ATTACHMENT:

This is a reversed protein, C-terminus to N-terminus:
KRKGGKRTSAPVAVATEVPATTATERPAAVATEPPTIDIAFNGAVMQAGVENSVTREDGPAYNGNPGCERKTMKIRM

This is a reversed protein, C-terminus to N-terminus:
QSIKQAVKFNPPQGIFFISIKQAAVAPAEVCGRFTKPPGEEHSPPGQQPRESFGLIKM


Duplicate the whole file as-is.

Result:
This is a reversed protein, C-terminus to N-terminus:
KRKGGKRTSAPVAVATEVPATTATERPAAVATEPPTIDIAFNGAVMQAGVENSVTREDGPAYNGNPGCERKTMKIRM

This is a reversed protein, C-terminus to N-terminus:
QSIKQAVKFNPPQGIFFISIKQAAVAPAEVCGRFTKPPGEEHSPPGQQPRESFGLIKM